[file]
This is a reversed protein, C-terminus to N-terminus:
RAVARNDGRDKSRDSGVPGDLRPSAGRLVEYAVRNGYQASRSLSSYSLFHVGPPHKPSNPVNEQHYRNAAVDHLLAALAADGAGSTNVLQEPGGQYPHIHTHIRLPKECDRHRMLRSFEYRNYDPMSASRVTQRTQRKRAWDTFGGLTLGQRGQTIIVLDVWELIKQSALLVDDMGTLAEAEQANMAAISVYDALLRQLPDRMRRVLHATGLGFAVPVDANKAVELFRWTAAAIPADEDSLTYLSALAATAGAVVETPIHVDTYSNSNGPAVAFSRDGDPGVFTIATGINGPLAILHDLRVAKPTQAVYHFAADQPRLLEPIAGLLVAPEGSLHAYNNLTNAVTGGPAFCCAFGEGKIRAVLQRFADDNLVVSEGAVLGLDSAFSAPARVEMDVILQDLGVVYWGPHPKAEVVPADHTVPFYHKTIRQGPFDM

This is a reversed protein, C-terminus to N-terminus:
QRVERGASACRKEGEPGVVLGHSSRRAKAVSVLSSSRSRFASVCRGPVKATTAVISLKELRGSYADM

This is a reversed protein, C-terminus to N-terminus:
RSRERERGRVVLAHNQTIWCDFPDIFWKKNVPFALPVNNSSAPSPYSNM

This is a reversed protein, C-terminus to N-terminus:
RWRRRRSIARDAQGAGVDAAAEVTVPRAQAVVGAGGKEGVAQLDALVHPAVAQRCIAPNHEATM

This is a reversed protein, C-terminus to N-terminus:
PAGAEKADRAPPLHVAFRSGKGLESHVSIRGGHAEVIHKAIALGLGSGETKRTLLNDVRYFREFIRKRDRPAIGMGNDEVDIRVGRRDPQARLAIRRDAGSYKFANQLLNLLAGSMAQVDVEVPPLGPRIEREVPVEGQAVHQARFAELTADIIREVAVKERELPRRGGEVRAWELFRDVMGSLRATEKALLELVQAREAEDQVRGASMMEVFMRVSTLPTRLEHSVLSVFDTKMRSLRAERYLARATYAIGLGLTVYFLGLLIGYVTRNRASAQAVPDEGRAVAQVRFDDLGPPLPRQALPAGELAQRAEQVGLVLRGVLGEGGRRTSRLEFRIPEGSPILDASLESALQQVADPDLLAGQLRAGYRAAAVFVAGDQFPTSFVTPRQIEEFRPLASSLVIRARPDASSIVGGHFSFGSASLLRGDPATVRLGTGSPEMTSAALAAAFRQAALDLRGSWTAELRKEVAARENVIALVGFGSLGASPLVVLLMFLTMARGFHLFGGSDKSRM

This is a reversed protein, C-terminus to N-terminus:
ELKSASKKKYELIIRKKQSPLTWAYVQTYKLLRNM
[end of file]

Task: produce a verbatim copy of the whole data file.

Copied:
This is a reversed protein, C-terminus to N-terminus:
RAVARNDGRDKSRDSGVPGDLRPSAGRLVEYAVRNGYQASRSLSSYSLFHVGPPHKPSNPVNEQHYRNAAVDHLLAALAADGAGSTNVLQEPGGQYPHIHTHIRLPKECDRHRMLRSFEYRNYDPMSASRVTQRTQRKRAWDTFGGLTLGQRGQTIIVLDVWELIKQSALLVDDMGTLAEAEQANMAAISVYDALLRQLPDRMRRVLHATGLGFAVPVDANKAVELFRWTAAAIPADEDSLTYLSALAATAGAVVETPIHVDTYSNSNGPAVAFSRDGDPGVFTIATGINGPLAILHDLRVAKPTQAVYHFAADQPRLLEPIAGLLVAPEGSLHAYNNLTNAVTGGPAFCCAFGEGKIRAVLQRFADDNLVVSEGAVLGLDSAFSAPARVEMDVILQDLGVVYWGPHPKAEVVPADHTVPFYHKTIRQGPFDM

This is a reversed protein, C-terminus to N-terminus:
QRVERGASACRKEGEPGVVLGHSSRRAKAVSVLSSSRSRFASVCRGPVKATTAVISLKELRGSYADM

This is a reversed protein, C-terminus to N-terminus:
RSRERERGRVVLAHNQTIWCDFPDIFWKKNVPFALPVNNSSAPSPYSNM

This is a reversed protein, C-terminus to N-terminus:
RWRRRRSIARDAQGAGVDAAAEVTVPRAQAVVGAGGKEGVAQLDALVHPAVAQRCIAPNHEATM

This is a reversed protein, C-terminus to N-terminus:
PAGAEKADRAPPLHVAFRSGKGLESHVSIRGGHAEVIHKAIALGLGSGETKRTLLNDVRYFREFIRKRDRPAIGMGNDEVDIRVGRRDPQARLAIRRDAGSYKFANQLLNLLAGSMAQVDVEVPPLGPRIEREVPVEGQAVHQARFAELTADIIREVAVKERELPRRGGEVRAWELFRDVMGSLRATEKALLELVQAREAEDQVRGASMMEVFMRVSTLPTRLEHSVLSVFDTKMRSLRAERYLARATYAIGLGLTVYFLGLLIGYVTRNRASAQAVPDEGRAVAQVRFDDLGPPLPRQALPAGELAQRAEQVGLVLRGVLGEGGRRTSRLEFRIPEGSPILDASLESALQQVADPDLLAGQLRAGYRAAAVFVAGDQFPTSFVTPRQIEEFRPLASSLVIRARPDASSIVGGHFSFGSASLLRGDPATVRLGTGSPEMTSAALAAAFRQAALDLRGSWTAELRKEVAARENVIALVGFGSLGASPLVVLLMFLTMARGFHLFGGSDKSRM

This is a reversed protein, C-terminus to N-terminus:
ELKSASKKKYELIIRKKQSPLTWAYVQTYKLLRNM